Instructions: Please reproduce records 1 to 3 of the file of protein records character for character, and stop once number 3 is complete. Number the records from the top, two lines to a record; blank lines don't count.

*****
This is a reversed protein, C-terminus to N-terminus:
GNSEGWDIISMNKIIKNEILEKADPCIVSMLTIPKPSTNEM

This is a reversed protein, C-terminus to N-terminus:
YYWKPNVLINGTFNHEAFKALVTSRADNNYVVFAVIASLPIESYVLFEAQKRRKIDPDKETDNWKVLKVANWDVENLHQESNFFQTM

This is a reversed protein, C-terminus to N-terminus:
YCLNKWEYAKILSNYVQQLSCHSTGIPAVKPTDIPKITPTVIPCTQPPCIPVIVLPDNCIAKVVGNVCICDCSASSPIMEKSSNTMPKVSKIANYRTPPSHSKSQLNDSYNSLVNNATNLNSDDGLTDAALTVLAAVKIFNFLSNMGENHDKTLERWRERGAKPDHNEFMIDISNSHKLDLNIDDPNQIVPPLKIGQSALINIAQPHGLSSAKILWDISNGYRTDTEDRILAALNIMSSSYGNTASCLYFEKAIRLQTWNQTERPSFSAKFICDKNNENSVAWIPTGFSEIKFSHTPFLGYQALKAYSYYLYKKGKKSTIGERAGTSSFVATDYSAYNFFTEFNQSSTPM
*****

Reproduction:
This is a reversed protein, C-terminus to N-terminus:
GNSEGWDIISMNKIIKNEILEKADPCIVSMLTIPKPSTNEM

This is a reversed protein, C-terminus to N-terminus:
YYWKPNVLINGTFNHEAFKALVTSRADNNYVVFAVIASLPIESYVLFEAQKRRKIDPDKETDNWKVLKVANWDVENLHQESNFFQTM

This is a reversed protein, C-terminus to N-terminus:
YCLNKWEYAKILSNYVQQLSCHSTGIPAVKPTDIPKITPTVIPCTQPPCIPVIVLPDNCIAKVVGNVCICDCSASSPIMEKSSNTMPKVSKIANYRTPPSHSKSQLNDSYNSLVNNATNLNSDDGLTDAALTVLAAVKIFNFLSNMGENHDKTLERWRERGAKPDHNEFMIDISNSHKLDLNIDDPNQIVPPLKIGQSALINIAQPHGLSSAKILWDISNGYRTDTEDRILAALNIMSSSYGNTASCLYFEKAIRLQTWNQTERPSFSAKFICDKNNENSVAWIPTGFSEIKFSHTPFLGYQALKAYSYYLYKKGKKSTIGERAGTSSFVATDYSAYNFFTEFNQSSTPM